China's crackdown on trophy hunting: Is it enough?

China has taken an important step to curb ivory trade that will hopefully save Africa’s elephants. 

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    Confiscated ivory items and carvings are displayed during an ivory destruction ceremony Dongguan, southern Guangdong province, China, Monday, Jan. 6, 2014.
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This week, China, the world’s biggest importer of illegal ivory, imposed a temporary ban on ivory acquired as hunting trophies.

China’s State Forestry Administration (SFA) said it would stop approving imports until Oct. 15, 2016, Reuters reports.

The policy follows a one-year ban in February on imports of African ivory carvings

Ivories acquired from big game hunting have long been sanctioned in China, but conservationists say, “it stimulates demand for fresh ivory and is used to conceal the illegal trade.”

The New York Times reported at the time of the ban, "because the temporary ban prohibits only the import of ivory carvings, it does not affect China’s legal domestic ivory trade, which has prompted an increase in the price of ivory and provides legal camouflage for a booming trade in illicit ivory smuggled into China’s licensed carving factories and stores."

Conservationists say the new restrictions could reduce poaching. “Legal ivory trade has always been used as a cover to launder poached ivory, and when it was authorized by the previous administration in China in 2009, poaching escalated dramatically in Africa,” Peter Knights, chief executive of WildAid, an organization focused on reducing demand for wildlife products, said in a statement on the group's website.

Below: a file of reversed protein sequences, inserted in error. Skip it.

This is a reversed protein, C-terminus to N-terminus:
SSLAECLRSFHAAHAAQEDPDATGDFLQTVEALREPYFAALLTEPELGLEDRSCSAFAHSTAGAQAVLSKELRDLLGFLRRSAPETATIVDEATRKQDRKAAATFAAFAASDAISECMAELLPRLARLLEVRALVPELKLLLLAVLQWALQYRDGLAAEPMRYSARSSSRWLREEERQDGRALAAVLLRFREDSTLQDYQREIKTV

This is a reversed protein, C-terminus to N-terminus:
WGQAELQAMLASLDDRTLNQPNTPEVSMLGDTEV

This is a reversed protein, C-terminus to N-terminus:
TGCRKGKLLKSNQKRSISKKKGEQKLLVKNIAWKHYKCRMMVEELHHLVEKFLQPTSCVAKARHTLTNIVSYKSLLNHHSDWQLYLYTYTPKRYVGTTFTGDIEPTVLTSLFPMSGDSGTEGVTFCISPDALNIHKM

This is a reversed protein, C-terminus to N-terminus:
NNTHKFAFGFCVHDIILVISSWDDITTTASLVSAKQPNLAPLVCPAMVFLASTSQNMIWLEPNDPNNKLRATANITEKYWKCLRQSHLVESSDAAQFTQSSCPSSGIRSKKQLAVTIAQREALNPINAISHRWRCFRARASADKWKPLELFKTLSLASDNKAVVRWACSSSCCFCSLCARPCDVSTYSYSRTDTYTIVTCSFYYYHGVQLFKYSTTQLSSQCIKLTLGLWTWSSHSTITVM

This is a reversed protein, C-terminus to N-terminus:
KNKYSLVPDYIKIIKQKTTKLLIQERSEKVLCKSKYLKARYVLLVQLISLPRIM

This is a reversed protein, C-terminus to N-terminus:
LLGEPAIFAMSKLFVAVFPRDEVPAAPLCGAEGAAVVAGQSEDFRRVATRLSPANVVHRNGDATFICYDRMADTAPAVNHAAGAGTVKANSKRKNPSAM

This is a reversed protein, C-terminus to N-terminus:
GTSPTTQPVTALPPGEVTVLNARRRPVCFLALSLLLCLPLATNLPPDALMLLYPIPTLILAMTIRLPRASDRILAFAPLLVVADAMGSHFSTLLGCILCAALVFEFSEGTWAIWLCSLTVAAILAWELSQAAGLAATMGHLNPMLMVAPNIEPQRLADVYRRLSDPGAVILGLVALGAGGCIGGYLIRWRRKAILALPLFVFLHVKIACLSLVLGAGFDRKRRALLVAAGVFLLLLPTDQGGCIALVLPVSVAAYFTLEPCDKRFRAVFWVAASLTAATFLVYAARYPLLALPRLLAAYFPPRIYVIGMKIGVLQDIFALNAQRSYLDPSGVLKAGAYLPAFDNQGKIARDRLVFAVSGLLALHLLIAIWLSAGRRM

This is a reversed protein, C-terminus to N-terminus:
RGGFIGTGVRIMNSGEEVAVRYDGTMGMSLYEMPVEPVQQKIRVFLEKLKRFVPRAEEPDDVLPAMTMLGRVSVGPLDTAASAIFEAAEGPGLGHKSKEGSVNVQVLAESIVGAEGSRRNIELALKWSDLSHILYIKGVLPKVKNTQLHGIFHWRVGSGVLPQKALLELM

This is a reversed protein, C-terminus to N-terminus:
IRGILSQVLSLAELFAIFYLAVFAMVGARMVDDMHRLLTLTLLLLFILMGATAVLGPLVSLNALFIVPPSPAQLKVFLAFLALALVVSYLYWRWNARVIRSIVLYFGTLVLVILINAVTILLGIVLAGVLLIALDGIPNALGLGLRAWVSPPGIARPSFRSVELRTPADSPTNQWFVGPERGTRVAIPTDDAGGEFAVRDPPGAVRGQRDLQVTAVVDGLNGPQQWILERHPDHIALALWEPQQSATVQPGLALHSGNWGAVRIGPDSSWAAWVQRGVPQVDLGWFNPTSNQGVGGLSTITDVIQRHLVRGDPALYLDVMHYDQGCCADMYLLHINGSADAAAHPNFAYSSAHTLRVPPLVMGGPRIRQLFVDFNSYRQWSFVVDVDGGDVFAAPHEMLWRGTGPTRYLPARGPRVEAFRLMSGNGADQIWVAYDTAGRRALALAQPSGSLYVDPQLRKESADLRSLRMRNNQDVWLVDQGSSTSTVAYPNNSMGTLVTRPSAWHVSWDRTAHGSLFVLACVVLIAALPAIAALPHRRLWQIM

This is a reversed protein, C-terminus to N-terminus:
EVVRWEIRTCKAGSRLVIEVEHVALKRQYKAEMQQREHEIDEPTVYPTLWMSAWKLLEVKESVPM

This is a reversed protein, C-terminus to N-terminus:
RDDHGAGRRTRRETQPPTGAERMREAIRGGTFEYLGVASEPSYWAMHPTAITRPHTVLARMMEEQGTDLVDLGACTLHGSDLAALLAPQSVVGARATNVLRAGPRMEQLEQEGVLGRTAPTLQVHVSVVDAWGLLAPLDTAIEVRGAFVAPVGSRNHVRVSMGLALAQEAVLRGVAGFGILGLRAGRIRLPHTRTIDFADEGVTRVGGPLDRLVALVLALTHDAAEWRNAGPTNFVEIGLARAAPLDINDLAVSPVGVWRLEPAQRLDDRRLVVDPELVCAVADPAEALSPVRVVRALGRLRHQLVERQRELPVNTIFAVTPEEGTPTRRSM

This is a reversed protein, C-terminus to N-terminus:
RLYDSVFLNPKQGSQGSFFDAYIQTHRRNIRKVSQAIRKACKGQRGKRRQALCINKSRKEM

Last month, President Obama and President Xi Jinping of China announced an historic agreement to end the global trade in ivory. US and China are the world's two largest markets for illegal ivory.

“The United States and China commit to enact nearly complete bans on ivory import and export, including significant and timely restrictions on the import of ivory as hunting trophies, and to take significant and timely steps to halt the domestic commercial trade of ivory,” they said in a statement. 

This past July, the UN adopted a resolution "committing all countries to ramp up their collective efforts to end the global poaching crisis and tackle the vast illegal wildlife trade." "The assembly said this should include strengthening legislation to prevent, investigate and prosecute illegal trading and called on all countries to make illicit trafficking involving organized criminal groups "a serious crime," the Associated Press reported. 

It is estimated that 100,000 elephants were killed for their ivory between 2010 and 2012, an average of approximately one every 15 minutes. Valued at $19 million annually, illegal wildlife trade is one of the world’s most lucrative global criminal activities.

China’s new policy was implemented just ahead of a trip by President Xi Jinping to Britain. Earlier this year, prominent British personalities called on the Chinese president to end his country’s ivory trade.

 
 
 

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